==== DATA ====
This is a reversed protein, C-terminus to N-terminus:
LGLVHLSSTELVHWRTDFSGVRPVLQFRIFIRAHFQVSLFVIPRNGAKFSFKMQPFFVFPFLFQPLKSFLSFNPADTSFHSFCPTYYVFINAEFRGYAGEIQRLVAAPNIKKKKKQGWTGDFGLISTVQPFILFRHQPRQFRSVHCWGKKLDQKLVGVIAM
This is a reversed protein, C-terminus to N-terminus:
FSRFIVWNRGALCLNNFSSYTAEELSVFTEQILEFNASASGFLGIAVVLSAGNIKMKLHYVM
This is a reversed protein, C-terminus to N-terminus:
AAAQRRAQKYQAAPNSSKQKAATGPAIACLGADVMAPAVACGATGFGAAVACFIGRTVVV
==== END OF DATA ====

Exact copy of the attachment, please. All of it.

This is a reversed protein, C-terminus to N-terminus:
LGLVHLSSTELVHWRTDFSGVRPVLQFRIFIRAHFQVSLFVIPRNGAKFSFKMQPFFVFPFLFQPLKSFLSFNPADTSFHSFCPTYYVFINAEFRGYAGEIQRLVAAPNIKKKKKQGWTGDFGLISTVQPFILFRHQPRQFRSVHCWGKKLDQKLVGVIAM
This is a reversed protein, C-terminus to N-terminus:
FSRFIVWNRGALCLNNFSSYTAEELSVFTEQILEFNASASGFLGIAVVLSAGNIKMKLHYVM
This is a reversed protein, C-terminus to N-terminus:
AAAQRRAQKYQAAPNSSKQKAATGPAIACLGADVMAPAVACGATGFGAAVACFIGRTVVV